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Cholera in Yemen: A totally preventable catastrophe

A displaced Yemeni woman drags water back to her tent in an ABS IDP camp. (Photo: Giles Clarke, UN OCHA/Getty Images)

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16 August 2017 09:50

On 9 August, the UN Security Council called on the parties to the conflict in Yemen to allow 'unfettered and sustained access' to humanitarian aid. That call came too late for the estimated 500,000 Yemenis suffering from cholera. In a statement just five days later, the WHO announced Yemen’s cholera outbreak was now the biggest in the world. According to Oxfam, this is the worst outbreak of the disease ever recorded in a single year.

Nearly 2000 people have died since the cholera outbreak began to spread rapidly at the end of April. An estimated 5000 people a day are being infected as this waterborne disease rages across the country.

Are these WHO figures just more tragic statistics for this already impoverished Red Sea country of 27 million, suffering since 2015 from the war raging between forces loyal to the internationally-recognised government of President Abdrabbuh Mansour Hadi and supporters of the Houthi rebel movement? Or do these cholera figures represent something more humanly wretched?

Yemen is in the grip of one of the world’s worst ever cholera epidemics because its health system is collapsing with more than half of all health facilities closed because of damage, destruction or lack of funds. Millions of people are cut off from clean water and waste collection has ceased in major cities.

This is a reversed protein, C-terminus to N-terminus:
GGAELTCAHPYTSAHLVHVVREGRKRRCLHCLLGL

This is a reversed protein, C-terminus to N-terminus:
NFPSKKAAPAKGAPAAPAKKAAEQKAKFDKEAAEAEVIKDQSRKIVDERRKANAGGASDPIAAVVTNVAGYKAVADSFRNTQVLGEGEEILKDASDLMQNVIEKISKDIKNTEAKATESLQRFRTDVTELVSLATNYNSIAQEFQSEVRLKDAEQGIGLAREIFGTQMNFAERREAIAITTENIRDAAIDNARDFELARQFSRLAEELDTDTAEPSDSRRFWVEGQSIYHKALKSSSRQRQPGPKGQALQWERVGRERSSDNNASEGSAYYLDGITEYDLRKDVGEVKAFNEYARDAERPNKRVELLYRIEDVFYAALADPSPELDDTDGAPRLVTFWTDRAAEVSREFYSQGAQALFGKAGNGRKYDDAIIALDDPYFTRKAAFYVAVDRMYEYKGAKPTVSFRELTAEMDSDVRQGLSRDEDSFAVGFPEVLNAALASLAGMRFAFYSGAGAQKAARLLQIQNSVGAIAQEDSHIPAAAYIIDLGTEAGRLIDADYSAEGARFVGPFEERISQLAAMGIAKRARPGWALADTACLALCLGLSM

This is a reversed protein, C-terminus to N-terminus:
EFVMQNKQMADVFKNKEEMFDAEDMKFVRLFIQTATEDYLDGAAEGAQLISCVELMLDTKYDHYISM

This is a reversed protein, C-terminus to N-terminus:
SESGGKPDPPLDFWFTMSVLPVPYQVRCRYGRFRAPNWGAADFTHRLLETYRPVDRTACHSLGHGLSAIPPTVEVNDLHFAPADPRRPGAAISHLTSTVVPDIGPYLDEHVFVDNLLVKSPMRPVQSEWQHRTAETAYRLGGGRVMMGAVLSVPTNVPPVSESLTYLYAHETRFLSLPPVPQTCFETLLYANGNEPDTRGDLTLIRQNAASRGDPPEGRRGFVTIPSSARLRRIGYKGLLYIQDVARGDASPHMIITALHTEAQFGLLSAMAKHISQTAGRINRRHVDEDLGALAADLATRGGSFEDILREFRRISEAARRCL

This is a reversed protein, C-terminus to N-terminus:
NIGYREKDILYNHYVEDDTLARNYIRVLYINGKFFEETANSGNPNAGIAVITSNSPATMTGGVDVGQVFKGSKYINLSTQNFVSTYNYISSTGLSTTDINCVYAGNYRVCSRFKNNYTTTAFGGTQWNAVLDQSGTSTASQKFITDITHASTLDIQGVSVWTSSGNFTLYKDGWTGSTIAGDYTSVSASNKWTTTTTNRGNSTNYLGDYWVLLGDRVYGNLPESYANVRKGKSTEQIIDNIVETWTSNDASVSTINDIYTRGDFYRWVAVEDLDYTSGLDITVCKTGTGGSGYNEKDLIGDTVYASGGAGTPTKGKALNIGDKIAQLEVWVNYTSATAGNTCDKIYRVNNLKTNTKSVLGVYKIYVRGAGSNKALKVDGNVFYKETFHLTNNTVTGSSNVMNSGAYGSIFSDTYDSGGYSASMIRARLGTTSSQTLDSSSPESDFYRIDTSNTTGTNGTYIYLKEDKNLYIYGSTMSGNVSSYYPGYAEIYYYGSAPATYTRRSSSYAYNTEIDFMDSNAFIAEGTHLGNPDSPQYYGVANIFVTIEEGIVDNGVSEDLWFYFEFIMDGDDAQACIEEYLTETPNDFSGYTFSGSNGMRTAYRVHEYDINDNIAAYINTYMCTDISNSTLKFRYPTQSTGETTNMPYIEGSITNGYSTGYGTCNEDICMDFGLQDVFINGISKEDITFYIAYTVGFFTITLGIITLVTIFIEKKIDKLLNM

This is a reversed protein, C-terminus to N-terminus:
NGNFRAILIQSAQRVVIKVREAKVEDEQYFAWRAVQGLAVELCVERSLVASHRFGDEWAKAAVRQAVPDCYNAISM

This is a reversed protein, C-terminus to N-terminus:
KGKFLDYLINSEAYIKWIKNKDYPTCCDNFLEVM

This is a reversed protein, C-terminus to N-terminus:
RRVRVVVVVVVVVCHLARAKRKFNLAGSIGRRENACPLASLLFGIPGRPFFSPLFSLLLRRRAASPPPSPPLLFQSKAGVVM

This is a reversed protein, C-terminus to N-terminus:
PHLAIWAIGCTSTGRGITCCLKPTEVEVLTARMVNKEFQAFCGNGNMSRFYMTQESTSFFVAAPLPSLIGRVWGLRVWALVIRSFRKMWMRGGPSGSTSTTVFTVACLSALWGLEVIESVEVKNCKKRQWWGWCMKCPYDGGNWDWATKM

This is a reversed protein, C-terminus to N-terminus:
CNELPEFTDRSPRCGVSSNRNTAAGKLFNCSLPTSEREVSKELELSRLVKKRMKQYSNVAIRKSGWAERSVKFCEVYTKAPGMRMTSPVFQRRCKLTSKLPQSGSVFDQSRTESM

Much of the destruction of the health services, facilities and sanitation infrastructure is a result of the indiscriminate bombing strikes by the Saudi-led coalition forces that support the Hadi government. In this complex intra-Islam conflict, the Houthis are also accused of attacking civilians and basic infrastructure. More than 71% of the population don't have access to safe drinking water or sanitation, and more than half have no secure source of food.

The wretchedness lies in the fact that cholera is an easily treatable disease. It’s also easily preventable, simply by washing your hands with clean water and eating food that has been boiled or cooked.

So why is Yemen a record-breaking cholera epicentre? The International Committee of the Red Cross is blunt in its assessment. ICRC President Peter Maurer issued a statement after a visit at the end of July that made clear his view this outbreak is manmade. He described the outbreak as 'a direct consequence of more than two years of warfare. The health care system has collapsed, with people dying from easily-treatable chronic diseases.' He said the parties to conflict had to stop the attacks on hospitals, and electricity and water plants. 'Otherwise, more tragedy will ensue.'

The UN has also identified those it holds responsible for the cholera travesty. 'This cholera scandal is entirely man-made by the conflicting parties and those beyond Yemen’s borders, who are leading, supplying, fighting and perpetuating the fear and fighting,' said the UN's Emergency Relief Coordinator Stephen O’Brien.

Money too seems to be an issue. At the Yemen emergency donors conference in Geneva in April, the international community pledged US$1.1 billion. This was half the amount that the UN estimated was needed to avert the humanitarian catastrophe. By mid-July, only a fifth of what was needed to respond to the cholera epidemic had been received.

And here's the nub. So far the supporters of the Saudi-led coalition that has wrought so much destruction on Yemen and thus contributed to this cholera scandal are the same countries that have been the most generous in their aid pledges. Saudi Arabia, UAE, and Kuwait, along with the UK, the US and the European Commission, are among top six donors to the UN-led relief effort.

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